Anyway, I want you to practice only using one arm, say your right, to block a right-handed punch to your middle body. Think of the timing you have to have. And the reaction time you’ll have as well. So there’s a good chance your deflection will not move the punch as far across your body as you need to avoid getting hit.

Back to soft blocks. Now try stepping in 45 degrees with your left foot in a short slide-step as your right arm extends to meet the attack. As the foot sets down, begin to rotate your hips clockwise at the same time as the blocking arm arcs to deflect the strike. Coordinate it with the rotation so they start and end together.

Your blocking arm will end in its’ normal position in front of the shoulder, and may have only moved maybe 6″. But relative to your opponent and combined with the rotation of your waist, it will actually travel a foot or more, and the punch will expend itself right about where you used to be before stepping in, with your hand resting lightly on his/her wrist, or even hooking over it.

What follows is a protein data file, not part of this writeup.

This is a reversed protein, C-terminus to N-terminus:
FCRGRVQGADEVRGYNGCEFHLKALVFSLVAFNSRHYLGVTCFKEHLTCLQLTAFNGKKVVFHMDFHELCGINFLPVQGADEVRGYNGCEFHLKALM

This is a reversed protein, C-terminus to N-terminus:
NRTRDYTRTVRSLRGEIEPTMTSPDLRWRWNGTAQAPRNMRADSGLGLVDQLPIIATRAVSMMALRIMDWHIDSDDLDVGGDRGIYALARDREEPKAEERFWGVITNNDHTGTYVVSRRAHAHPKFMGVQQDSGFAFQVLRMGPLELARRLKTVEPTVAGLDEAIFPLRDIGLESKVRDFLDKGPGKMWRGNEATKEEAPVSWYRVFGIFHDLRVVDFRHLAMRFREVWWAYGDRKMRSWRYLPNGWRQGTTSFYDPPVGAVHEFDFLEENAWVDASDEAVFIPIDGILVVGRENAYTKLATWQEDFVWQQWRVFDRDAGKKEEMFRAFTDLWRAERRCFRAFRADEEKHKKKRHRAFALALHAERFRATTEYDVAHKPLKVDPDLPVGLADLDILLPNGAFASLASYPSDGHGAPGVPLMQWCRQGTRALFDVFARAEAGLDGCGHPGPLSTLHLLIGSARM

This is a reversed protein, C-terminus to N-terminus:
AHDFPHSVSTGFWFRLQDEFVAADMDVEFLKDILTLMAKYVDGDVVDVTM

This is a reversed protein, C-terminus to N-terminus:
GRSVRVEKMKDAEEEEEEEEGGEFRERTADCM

See, you have now evaded the attack by moving around it, and your soft block didn’t have to do much more than guide it as you turned your waist.

This evasion is the key to soft blocking, to allow the strike to move past you as you move around it. Of course, then you have to be in position to either counterattack or do it again when they strike with the other hand or the extended arm, but you get the picture.

We all know soft blocking does not oppose force with force. But the best soft block doesn’t use force at all. It gets the hell out of the way, while putting you in position to do your business against your adversary.

Have fun practicing. It will add a valuable weapon to your arsenal.


Please Support Our Work

It is only through the generosity and support of home training warriors like you that GojuatHome is made possible. Please consider contributing to help me maintain our website and continue providing home training tips to keep you growing in this art we love.